The CDC reports that 155 people in 9 states have become ill from hepatitis A after eating frozen mixed berries with 67 people that had been hospitalized. The source of the Hepatitis A was the pomegranate seeds which were imported from Turkey.
The outbreak was first reported at the end of May, with cases beginning in April and extending into July. The reason is that symptoms do not occur for 2 to 6 weeks after exposure, and then those symptoms can last 2 to 6 months. Symptoms include fever, fatigue, nausea, vomiting, dark urine, and of course, jaundice . Although most people recover, it can cause liver failure in more susceptible individuals (elderly, people with liver disease) .
The organic frozen berry mix was sold by an Oregon company, Townsend Farms, and distributed through Costco. The blend is produced using fresh fruit and then is bought and used fresh by customers to make smoothies and other fruit drinks. So if Hepatitis A is present on the incoming ingredients, it will not be eliminated by processing (viruses will easily survive freezing), and then end up in product the consumer eats. With the long delay in seeing symptoms, it is easy to see why so many may have become infected.
The strain of Hepatitis A is found primarily in North Africa and the Middle East, and one of the ingredients, pomegranate seeds, is said to come from Turkey.
Food safety is important for ingredients used in products that will be used in RTE (ready-to-eat) applications, This is especially difficult when those ingredients are purchased in international markets. If this company lives up to the promise posted on their website, they should have no problems working back to the source of the issue. Unfortunately, this is not the first time berries have been involved in outbreaks. Earlier this year, there was an outbreak in Europe (71) and another in Canada (8). The Canadian product contained pomegranate. So at this point, if a company is using pomegranate, it may be good to stop using it until the safety can be verified. As a consumer, I would forgo my pomegranate-containing smoothie.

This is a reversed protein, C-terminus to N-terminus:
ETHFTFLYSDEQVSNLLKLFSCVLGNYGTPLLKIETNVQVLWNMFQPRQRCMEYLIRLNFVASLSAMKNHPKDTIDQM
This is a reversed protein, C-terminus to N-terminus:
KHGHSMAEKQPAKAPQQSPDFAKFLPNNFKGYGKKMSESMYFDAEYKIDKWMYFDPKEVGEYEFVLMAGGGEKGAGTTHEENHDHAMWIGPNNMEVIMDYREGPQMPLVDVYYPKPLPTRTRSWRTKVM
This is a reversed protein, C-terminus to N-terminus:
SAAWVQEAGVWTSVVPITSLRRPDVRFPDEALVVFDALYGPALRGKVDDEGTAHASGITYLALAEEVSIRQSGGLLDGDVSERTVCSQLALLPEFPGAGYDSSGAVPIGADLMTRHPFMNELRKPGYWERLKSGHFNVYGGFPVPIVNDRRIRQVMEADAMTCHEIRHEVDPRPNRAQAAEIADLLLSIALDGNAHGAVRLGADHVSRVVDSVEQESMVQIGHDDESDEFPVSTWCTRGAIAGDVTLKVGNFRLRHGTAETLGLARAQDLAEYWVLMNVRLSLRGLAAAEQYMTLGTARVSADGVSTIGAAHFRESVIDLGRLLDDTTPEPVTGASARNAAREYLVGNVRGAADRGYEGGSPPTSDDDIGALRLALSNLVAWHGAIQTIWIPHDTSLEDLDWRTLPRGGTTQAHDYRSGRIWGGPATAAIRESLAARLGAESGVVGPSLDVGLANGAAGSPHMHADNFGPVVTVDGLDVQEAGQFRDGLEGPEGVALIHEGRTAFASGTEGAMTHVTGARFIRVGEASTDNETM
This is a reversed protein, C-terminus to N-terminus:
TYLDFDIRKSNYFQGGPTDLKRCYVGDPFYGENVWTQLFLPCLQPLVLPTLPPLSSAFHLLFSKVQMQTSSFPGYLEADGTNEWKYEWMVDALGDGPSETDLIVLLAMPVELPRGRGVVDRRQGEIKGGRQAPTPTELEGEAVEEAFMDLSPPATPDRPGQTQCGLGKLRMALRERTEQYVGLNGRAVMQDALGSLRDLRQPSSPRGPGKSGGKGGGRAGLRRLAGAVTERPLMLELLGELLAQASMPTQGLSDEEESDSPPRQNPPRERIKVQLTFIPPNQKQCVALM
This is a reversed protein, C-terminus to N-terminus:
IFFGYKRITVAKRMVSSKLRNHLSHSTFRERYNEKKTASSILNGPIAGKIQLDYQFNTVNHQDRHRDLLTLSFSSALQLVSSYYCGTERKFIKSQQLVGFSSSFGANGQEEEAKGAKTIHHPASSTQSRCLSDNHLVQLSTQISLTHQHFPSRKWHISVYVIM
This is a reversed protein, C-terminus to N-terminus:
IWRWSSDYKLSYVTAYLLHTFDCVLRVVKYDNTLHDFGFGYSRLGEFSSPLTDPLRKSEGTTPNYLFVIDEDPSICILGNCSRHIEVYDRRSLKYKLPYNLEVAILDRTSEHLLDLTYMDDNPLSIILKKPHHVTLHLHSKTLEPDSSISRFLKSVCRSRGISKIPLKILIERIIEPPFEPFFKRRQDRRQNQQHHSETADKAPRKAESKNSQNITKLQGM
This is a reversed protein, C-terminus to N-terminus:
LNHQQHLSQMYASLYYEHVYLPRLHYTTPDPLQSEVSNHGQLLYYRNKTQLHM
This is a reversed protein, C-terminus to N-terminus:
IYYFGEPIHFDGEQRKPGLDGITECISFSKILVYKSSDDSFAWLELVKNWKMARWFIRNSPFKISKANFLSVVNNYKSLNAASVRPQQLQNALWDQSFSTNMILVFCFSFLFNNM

Multistate outbreak of hepatitis A virus infections linked to pomegranate seeds from Turkey
Posted July 30, 2013 9:15 AM ET
CDC is collaborating with public health officials in several states and the US Food and Drug Administration (FDA) to investigate a multistate outbreak of hepatitis A virus infections. Results from the ongoing investigation are highlighted below.
· As of July 29, 2013, 155 people have been confirmed to have become ill from hepatitis A after eating ‘Townsend Farms Organic Antioxidant Blend’ in 9 states: Arizona (23), California (76), Colorado (27), Hawaii (8), New Hampshire (1), New Mexico (9), Nevada (6), Utah (3), and Wisconsin (2). [Note: The cases reported from Wisconsin resulted from exposure to the product in California, and the cases reported from New Hampshire reported fruit exposure during travel to Nevada.]
o 86 (55%) ill people are women
o Ages range from 1 – 84 years;
- 87 (56%) of those ill were between 40 – 64 years of age.
- 11 children age 18 or under were also ill. None were previously vaccinated.
o Illness onset dates range from 3/31/2013 – 7/14/2013
o 67 (43%) ill people (all over 18 years of age) have been hospitalized, and no deaths have been reported
o All ill people who reported eating this product purchased it from Costco markets; however, the product was also sold at Harris Teeter stores. No ill people have been identified that bought the product at Harris Teeter at this time.
o CDC continues to track hepatitis A cases in all states and test specimens in order to determine if any other cases are related to this outbreak.
· The major outbreak strain of hepatitis A virus, belonging to genotype 1B, was found in clinical specimens of 107 people in eight states: AZ, CA, CO, HI, NH (travel to Nevada), NM, NV, and WI (exposed in California). This genotype is rarely seen in the Americas but circulates in North Africa and the Middle East.
· This genotype was identified in a 2013 outbreak of hepatitis A virus infections in Europe linked to frozen berries and a 2012 outbreak in British Columbia related to a frozen berry blend with pomegranate seeds from Egypt. However, there is no evidence at this time that these outbreaks are related to the ongoing U. S. outbreak.